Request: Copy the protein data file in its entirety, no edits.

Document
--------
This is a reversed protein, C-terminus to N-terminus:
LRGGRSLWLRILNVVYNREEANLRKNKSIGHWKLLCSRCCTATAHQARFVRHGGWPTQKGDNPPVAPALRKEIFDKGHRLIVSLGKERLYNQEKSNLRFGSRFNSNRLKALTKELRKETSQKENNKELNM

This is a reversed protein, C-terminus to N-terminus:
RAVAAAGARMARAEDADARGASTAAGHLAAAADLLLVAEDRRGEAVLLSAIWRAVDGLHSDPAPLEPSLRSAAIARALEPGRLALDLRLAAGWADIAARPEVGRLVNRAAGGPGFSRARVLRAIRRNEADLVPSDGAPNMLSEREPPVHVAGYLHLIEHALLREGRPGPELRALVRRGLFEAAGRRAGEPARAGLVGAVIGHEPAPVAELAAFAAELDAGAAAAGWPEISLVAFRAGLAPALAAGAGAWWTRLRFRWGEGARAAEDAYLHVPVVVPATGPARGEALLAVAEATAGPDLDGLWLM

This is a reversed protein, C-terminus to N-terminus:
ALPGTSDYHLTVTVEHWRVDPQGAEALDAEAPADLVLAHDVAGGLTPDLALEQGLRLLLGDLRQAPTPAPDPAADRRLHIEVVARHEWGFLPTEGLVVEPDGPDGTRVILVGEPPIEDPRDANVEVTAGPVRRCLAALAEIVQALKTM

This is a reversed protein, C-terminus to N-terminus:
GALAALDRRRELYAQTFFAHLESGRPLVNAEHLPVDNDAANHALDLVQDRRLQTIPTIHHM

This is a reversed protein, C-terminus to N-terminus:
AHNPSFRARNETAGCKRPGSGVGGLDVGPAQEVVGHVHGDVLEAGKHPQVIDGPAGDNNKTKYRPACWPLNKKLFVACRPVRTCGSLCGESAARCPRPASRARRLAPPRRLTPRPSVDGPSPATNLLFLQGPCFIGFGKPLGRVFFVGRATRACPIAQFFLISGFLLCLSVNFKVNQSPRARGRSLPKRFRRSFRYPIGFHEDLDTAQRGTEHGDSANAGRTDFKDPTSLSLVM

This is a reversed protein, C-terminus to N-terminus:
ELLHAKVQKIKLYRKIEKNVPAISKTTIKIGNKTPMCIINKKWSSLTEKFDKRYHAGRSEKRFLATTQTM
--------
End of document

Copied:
This is a reversed protein, C-terminus to N-terminus:
LRGGRSLWLRILNVVYNREEANLRKNKSIGHWKLLCSRCCTATAHQARFVRHGGWPTQKGDNPPVAPALRKEIFDKGHRLIVSLGKERLYNQEKSNLRFGSRFNSNRLKALTKELRKETSQKENNKELNM

This is a reversed protein, C-terminus to N-terminus:
RAVAAAGARMARAEDADARGASTAAGHLAAAADLLLVAEDRRGEAVLLSAIWRAVDGLHSDPAPLEPSLRSAAIARALEPGRLALDLRLAAGWADIAARPEVGRLVNRAAGGPGFSRARVLRAIRRNEADLVPSDGAPNMLSEREPPVHVAGYLHLIEHALLREGRPGPELRALVRRGLFEAAGRRAGEPARAGLVGAVIGHEPAPVAELAAFAAELDAGAAAAGWPEISLVAFRAGLAPALAAGAGAWWTRLRFRWGEGARAAEDAYLHVPVVVPATGPARGEALLAVAEATAGPDLDGLWLM

This is a reversed protein, C-terminus to N-terminus:
ALPGTSDYHLTVTVEHWRVDPQGAEALDAEAPADLVLAHDVAGGLTPDLALEQGLRLLLGDLRQAPTPAPDPAADRRLHIEVVARHEWGFLPTEGLVVEPDGPDGTRVILVGEPPIEDPRDANVEVTAGPVRRCLAALAEIVQALKTM

This is a reversed protein, C-terminus to N-terminus:
GALAALDRRRELYAQTFFAHLESGRPLVNAEHLPVDNDAANHALDLVQDRRLQTIPTIHHM

This is a reversed protein, C-terminus to N-terminus:
AHNPSFRARNETAGCKRPGSGVGGLDVGPAQEVVGHVHGDVLEAGKHPQVIDGPAGDNNKTKYRPACWPLNKKLFVACRPVRTCGSLCGESAARCPRPASRARRLAPPRRLTPRPSVDGPSPATNLLFLQGPCFIGFGKPLGRVFFVGRATRACPIAQFFLISGFLLCLSVNFKVNQSPRARGRSLPKRFRRSFRYPIGFHEDLDTAQRGTEHGDSANAGRTDFKDPTSLSLVM

This is a reversed protein, C-terminus to N-terminus:
ELLHAKVQKIKLYRKIEKNVPAISKTTIKIGNKTPMCIINKKWSSLTEKFDKRYHAGRSEKRFLATTQTM